This Atlantic Writer Has Been a Bad, Bad Boy

Someone is in desperate need of a good yelling

UNITED STATES - CIRCA 1950s:  Couple having heated domestic quarrel.
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George Civeris
gimme more

There are so many ideas in the world, and The Atlantic is on a mission to publish every single one of them. Just this week, I have learned that Slack is feminist and that the 2005 supernatural horror movie The Skeleton Key is an underrated masterpiece. But that is all small potatoes compared to the latest installment of the magazine’s “An Ode To” series, in which staff writer James Parker pens a series of, one could say, letters of recommendation, on a variety of products, concepts, and human experiences.

In today’s column, entitled “An Ode to Being Yelled At,” he has decided to let his freak flag fly.

“To start with, you probably deserve it,” he begins. Suddenly, I am implicated. What did I do?

It turns out he’s not addressing me, per se, but all of us. We all sometimes deserve to be yelled at, for any combination of the “innumerable tiny offenses” we commit in our daily lives — “All the evasions, hedgings, dodgings, half-assings, bloodless ill-doings, accumulated in darkness.” It’s true — we can all be lazy, disingenuous, and cruel, and occasionally we need to be called out for it. But here, things take a turn.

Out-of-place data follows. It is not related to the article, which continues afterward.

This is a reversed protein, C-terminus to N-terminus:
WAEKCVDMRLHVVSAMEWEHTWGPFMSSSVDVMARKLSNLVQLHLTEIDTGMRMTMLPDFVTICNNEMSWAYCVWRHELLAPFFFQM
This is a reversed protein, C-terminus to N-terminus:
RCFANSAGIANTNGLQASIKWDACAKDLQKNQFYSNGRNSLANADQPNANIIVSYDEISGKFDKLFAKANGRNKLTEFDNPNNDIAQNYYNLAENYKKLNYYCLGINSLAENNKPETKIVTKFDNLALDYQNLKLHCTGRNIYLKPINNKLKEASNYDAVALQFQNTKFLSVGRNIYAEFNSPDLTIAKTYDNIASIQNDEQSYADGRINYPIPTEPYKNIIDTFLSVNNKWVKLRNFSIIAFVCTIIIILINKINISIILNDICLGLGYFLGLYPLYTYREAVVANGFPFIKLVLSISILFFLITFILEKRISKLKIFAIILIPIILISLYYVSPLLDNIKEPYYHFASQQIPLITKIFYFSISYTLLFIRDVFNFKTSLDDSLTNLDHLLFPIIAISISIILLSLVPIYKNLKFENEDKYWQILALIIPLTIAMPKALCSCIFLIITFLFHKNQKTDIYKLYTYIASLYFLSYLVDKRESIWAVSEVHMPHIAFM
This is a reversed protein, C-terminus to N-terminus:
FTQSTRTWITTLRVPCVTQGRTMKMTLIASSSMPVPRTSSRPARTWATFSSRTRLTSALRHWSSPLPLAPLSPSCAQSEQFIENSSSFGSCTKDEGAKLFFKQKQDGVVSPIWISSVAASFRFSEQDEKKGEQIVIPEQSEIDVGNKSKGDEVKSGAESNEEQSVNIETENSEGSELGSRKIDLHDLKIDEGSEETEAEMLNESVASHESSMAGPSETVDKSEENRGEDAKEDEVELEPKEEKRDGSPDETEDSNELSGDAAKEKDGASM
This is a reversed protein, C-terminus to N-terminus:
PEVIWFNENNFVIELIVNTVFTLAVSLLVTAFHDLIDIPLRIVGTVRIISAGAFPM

Let’s go beyond morals. What about the rush? The eventful physiology of being yelled at? Your skin prickles; your armpits fizz. The lights in your limbic system are blinking on and off. Your amygdala is squawking like a car alarm.

We all know that classic feeling when your boss is reprimanding you for missing a deadline and your armpits start to fizz. I’ve been a bad, bad boy, you think, as the lights in your limbic system blink on and off, and your amygdala squawks like a car alarm. You are a regular Mazda Miata in the middle of the conference room, and your coworkers are panicking, asking, “How do we turn him off?” But you love it, don’t you, you dirty little yell-pig?

Then there’s the yeller, the source of the noise. Can you appreciate their transformation, the changes they are going through? Before your eyes, a person is being magnified—rhetorically and physically inflated, pulsing with a wrathful radiance. You are seeing this person at twice their normal size. You are seeing them, in a way, in their splendor.

Suddenly we’ve gone from Fifty Shades of Grey to Twilight: New Moon. Something supernatural is in the air. The giant yelling beast is putting you in your place, and you’re savoring it. You will never forget to file those documents again, you disgusting little subhuman — or will you?

Next time, with luck and skill, you’ll find a way not just to survive it, but to relish it. Is it difficult? Are you difficult? What if they’re right? Open your ears, yellee, and take it.

As you wipe the sweat from your brow after another good yelling, your heart still pounding a mile a minute, all you can think about is: Is this relatable? “Is anyone else turned on?” you ask, being met only with blank stares. But they’ve never understood you anyway. Better take it to the page.